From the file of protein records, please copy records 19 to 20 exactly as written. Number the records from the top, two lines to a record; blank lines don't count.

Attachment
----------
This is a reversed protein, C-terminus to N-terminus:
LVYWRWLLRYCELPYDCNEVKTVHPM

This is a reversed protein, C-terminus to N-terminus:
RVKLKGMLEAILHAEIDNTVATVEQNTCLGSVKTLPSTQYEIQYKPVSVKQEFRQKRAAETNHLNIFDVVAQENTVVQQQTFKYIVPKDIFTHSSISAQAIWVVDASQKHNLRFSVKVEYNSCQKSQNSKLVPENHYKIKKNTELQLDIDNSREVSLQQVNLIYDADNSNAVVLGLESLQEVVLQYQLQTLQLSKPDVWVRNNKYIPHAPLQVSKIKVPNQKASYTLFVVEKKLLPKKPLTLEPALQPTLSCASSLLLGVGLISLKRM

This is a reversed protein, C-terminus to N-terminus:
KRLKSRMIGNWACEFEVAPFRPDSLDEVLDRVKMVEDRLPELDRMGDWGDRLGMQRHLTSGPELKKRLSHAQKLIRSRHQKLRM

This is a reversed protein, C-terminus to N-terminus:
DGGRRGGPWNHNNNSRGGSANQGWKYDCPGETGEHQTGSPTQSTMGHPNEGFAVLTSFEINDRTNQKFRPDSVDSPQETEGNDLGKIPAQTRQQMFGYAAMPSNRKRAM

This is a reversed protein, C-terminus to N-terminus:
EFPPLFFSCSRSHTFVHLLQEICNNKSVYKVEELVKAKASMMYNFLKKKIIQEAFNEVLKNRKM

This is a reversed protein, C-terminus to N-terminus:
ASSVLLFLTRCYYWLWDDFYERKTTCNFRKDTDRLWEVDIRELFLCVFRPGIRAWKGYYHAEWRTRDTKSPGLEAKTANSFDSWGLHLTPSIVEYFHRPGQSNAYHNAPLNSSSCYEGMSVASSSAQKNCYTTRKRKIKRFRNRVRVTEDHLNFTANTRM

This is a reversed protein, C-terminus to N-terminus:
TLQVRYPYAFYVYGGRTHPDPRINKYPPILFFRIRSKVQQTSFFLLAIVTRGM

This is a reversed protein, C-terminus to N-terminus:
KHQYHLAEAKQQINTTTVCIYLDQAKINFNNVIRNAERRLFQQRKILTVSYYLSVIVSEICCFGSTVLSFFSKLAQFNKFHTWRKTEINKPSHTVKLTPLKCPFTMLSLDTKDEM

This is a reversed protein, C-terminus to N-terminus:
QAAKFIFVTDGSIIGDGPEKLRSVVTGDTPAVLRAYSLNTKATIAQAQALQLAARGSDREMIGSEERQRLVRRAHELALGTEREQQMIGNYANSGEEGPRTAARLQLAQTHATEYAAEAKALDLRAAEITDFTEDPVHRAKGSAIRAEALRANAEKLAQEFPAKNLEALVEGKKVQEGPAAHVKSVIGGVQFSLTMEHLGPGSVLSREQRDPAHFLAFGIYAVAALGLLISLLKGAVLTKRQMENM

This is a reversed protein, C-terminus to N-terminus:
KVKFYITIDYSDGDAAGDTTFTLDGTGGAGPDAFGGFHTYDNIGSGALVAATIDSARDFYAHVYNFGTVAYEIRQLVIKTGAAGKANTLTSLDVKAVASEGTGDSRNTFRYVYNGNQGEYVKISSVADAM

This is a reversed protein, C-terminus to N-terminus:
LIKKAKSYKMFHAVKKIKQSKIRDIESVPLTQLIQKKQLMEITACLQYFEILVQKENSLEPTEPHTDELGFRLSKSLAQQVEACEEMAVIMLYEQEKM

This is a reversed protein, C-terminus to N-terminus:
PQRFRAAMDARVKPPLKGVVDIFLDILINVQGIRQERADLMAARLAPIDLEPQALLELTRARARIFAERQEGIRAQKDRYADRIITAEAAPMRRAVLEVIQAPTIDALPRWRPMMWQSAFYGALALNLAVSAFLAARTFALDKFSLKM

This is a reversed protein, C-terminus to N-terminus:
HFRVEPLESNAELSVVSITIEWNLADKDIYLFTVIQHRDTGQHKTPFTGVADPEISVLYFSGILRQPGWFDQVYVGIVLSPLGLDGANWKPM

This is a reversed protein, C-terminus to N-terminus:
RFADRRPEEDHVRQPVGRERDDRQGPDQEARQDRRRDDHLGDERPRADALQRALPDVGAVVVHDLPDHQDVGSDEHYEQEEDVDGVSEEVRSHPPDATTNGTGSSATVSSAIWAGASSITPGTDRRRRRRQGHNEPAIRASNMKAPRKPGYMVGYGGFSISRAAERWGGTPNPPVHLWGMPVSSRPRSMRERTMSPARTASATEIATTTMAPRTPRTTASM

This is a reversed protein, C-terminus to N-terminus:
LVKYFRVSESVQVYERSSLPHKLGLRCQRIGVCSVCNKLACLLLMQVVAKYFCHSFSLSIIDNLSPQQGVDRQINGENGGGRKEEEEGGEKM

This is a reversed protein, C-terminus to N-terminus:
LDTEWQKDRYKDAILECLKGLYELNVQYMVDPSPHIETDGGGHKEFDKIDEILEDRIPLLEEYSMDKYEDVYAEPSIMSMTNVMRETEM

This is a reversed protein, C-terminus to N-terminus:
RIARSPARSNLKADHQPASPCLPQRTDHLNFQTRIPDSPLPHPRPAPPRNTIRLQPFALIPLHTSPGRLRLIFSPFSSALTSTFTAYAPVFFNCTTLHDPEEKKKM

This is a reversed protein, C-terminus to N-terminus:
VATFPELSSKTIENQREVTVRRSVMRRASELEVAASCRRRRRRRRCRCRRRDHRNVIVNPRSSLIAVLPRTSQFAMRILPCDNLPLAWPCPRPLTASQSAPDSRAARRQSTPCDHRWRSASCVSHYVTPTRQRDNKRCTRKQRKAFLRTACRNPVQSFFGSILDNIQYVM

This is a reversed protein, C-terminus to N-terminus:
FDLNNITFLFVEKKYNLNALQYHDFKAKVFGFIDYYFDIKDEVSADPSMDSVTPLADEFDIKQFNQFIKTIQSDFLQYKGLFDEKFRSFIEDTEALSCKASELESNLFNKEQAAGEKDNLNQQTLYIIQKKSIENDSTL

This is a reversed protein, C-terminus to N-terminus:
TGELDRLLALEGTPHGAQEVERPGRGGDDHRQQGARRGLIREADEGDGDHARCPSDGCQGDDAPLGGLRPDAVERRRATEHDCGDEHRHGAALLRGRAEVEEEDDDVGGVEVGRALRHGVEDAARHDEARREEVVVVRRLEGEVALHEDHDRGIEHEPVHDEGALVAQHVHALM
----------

This is a reversed protein, C-terminus to N-terminus:
FDLNNITFLFVEKKYNLNALQYHDFKAKVFGFIDYYFDIKDEVSADPSMDSVTPLADEFDIKQFNQFIKTIQSDFLQYKGLFDEKFRSFIEDTEALSCKASELESNLFNKEQAAGEKDNLNQQTLYIIQKKSIENDSTL

This is a reversed protein, C-terminus to N-terminus:
TGELDRLLALEGTPHGAQEVERPGRGGDDHRQQGARRGLIREADEGDGDHARCPSDGCQGDDAPLGGLRPDAVERRRATEHDCGDEHRHGAALLRGRAEVEEEDDDVGGVEVGRALRHGVEDAARHDEARREEVVVVRRLEGEVALHEDHDRGIEHEPVHDEGALVAQHVHALM